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In the crosshairs of conscience: John Kitzhaber's death penalty reckoning

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To cope with his dread, John Kitzhaber opened his leather-bound journal and began to write.
It was a little past 9 on the morning of Nov. 22, 2011. Gary Haugen had dropped his appeals. A Marion County judge had signed the murderer's death warrant, leaving Kitzhaber, a former emergency room doctor, to decide Haugen's fate. The 49-year-old would soon die by lethal injection if the governor didn't intervene.
Kitzhaber was exhausted, having been unable to sleep the night before, but he needed to call the families of Haugen's victims.
"I know my decision will delay the closure they need and deserve," he wrote.
The son of University of Oregon English professors, Kitzhaber began writing each day in his journal in the early 1970s. The practice helped him organize his thoughts and, on that particular morning, gather his courage.
Kitzhaber first dialed the widow of David Polin, an inmate Haugen beat and stabbed to death in 2003 while already serving a life sentence fo…

Tunisians handed death penalty for murdering policeman

Tunis (AFP) - Three Tunisians have been sentenced to death for murdering an unarmed young policeman as he returned home after his shift, a prosecutor said Wednesday.

A fourth man, who is on the run, was sentenced to 22 years in jail for "inciting and helping to commit terrorist crimes", in reference to the January murder.

The four were convicted Tuesday of cutting the throat of the 23-year-old policeman in El Fahs about 60 kilometres (37 miles) southwest of Tunis.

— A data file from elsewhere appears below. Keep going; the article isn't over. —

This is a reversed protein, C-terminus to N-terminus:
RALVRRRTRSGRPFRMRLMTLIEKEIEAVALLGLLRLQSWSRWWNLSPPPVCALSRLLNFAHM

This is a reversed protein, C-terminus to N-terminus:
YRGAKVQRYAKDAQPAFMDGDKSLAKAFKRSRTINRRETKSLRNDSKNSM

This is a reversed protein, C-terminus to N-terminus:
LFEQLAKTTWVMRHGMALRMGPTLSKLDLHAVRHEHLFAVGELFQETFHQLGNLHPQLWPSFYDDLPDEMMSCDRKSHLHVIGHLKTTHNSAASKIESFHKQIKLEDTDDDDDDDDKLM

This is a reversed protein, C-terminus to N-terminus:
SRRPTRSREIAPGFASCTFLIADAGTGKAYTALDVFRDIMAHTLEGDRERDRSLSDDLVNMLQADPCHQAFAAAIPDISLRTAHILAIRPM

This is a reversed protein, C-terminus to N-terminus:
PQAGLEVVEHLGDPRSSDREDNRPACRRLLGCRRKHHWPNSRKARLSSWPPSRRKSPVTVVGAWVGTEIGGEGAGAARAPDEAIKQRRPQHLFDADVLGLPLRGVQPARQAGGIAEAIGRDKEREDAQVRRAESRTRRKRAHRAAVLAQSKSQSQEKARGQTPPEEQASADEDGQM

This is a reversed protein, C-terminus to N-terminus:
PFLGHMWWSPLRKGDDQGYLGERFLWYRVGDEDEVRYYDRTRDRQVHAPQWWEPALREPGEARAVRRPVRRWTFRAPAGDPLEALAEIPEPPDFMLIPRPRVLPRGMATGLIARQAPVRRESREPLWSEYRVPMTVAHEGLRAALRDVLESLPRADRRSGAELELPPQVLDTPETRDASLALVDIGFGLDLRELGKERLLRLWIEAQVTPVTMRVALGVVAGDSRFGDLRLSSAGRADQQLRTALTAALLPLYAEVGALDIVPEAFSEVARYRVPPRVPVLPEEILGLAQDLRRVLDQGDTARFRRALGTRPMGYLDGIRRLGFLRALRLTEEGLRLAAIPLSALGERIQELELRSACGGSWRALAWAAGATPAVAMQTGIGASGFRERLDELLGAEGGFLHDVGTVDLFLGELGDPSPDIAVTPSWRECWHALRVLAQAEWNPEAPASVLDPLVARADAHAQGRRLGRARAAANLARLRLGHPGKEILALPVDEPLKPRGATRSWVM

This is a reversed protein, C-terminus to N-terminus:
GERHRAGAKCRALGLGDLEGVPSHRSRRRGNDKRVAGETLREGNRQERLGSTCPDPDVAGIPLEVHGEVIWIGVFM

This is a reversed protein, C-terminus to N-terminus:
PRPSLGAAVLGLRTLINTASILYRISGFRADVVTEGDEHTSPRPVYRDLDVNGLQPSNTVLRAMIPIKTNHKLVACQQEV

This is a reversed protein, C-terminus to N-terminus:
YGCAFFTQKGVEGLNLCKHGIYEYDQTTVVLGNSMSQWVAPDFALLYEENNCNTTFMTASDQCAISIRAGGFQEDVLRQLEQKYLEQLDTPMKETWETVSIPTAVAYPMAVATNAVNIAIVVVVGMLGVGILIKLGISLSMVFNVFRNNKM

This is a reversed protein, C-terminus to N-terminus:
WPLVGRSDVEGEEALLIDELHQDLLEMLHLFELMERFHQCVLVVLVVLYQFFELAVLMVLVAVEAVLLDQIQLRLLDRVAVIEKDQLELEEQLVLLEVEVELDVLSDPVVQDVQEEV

Following the murder, the interior ministry issued a directive allowing police officers to keep their weapons after their work day ended.

Aged 21 to 26, the three condemned to death were also given prison sentences of between 10 and 22 years for belonging to a terrorist group and incitement to commit terrorist crimes.

No further details were given on the circumstances of the murder, and it was not clear whether those convicted had been charged with belonging to any specific group.

Tunisia has had a moratorium on the death penalty since 1991, and it was unclear how many years the convicts would serve.

The three were also ordered to pay 20,000 dinars (around 9,000 euros/$9,800) to their victim's parents and a total of 25,000 dinars to his five siblings.

Islamist militants have killed dozens of police and soldiers since the 2011 revolution that ousted longtime dictator Zine El Abidine Ben Ali.

This year alone, the Islamic State group claimed attacks on the national museum in Tunis and a popular resort hotel, killing a total of 59 tourists, and the suicide bombing of a bus carrying presidential guards, in which 12 of them died.

Source: Agence France-Presse, December 31, 2015

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